I advise you to do some research to find out what is the impact on the diffusion of gravity and temperature. To do this, place the tube vertically and obliquely, as well as heat selected portions (including the place where it settles ammonium chloride). Conclusions try to do it themselves.

From gases turn to liquid. In them, the diffusion is much slower. Check it out on the experience.

On a smooth and clean glass plate drip next several drops of three liquids: in mid - water on both sides of solutions of caustic soda and hydrochloric acid. Fluid prior experience should not touch. Then very carefully, avoiding mixing wand connect solutions. Should stand out carbon dioxide, but it will not happen immediately. And when the gas starts to stand out, the bubbles will be located along the border that separates the area of diffusion of the acid and soda.

Instead of the soda and acid, you can take any two water-soluble substances which, when mixed painted or give a precipitate. However, in such experiments it is difficult to avoid fluid flows, distorting the picture, so it's best to experiment in thickened solutions. And sagemath they can gelatinous.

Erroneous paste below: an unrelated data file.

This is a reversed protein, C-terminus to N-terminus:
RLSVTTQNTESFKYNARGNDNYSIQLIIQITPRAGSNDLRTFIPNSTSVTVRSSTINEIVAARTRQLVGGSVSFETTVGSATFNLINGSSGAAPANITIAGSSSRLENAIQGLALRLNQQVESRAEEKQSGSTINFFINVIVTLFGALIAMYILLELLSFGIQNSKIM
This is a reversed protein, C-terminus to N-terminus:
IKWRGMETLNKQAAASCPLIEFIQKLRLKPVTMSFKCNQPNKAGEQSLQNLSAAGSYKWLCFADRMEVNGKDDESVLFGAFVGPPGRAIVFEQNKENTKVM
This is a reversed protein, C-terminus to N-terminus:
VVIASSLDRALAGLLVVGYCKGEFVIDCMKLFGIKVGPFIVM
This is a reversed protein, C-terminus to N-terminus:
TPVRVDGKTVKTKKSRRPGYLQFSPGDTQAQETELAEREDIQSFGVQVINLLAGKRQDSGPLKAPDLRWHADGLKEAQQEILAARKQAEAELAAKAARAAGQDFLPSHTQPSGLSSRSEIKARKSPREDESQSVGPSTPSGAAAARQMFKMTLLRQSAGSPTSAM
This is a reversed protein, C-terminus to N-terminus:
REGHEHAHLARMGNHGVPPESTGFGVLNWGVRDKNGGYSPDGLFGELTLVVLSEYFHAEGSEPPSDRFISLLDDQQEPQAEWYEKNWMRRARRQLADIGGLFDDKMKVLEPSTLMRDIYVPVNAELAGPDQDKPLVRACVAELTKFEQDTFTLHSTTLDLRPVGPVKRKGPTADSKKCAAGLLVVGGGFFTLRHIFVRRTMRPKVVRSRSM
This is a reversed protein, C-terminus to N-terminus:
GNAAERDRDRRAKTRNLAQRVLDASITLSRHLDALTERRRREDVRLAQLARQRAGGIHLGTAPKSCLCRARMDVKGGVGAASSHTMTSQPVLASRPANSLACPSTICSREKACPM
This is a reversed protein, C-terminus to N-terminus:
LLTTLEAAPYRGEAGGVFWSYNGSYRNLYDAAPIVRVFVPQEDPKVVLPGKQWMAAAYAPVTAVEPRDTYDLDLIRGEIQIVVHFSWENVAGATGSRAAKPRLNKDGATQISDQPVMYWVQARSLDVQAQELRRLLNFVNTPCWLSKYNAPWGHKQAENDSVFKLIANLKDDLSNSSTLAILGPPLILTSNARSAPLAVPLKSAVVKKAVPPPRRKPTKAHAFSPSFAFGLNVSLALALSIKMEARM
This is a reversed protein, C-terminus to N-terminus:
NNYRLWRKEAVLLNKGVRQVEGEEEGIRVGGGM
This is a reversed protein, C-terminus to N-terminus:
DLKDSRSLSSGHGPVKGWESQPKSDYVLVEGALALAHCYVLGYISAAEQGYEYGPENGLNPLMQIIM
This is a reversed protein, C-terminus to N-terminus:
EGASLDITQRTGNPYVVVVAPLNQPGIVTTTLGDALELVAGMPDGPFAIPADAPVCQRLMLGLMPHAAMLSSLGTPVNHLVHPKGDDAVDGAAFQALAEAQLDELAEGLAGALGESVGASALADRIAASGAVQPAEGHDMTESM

Prepare a 4%solution of gelatin, dropping it into hot water (not boiling!). The hot solution pour into a test tube and, when it cools, in the center of the tube quickly, in one motion, type tweezers crystal of potassium permanganate, copper sulphate or other brightly colored and water-soluble substances. Tweezers immediately remove careful, but quick movement. Within a few hours you can see a very nice picture of diffusion. Dissolved material is distributed in all directions with the same speed, forming a colored sphere.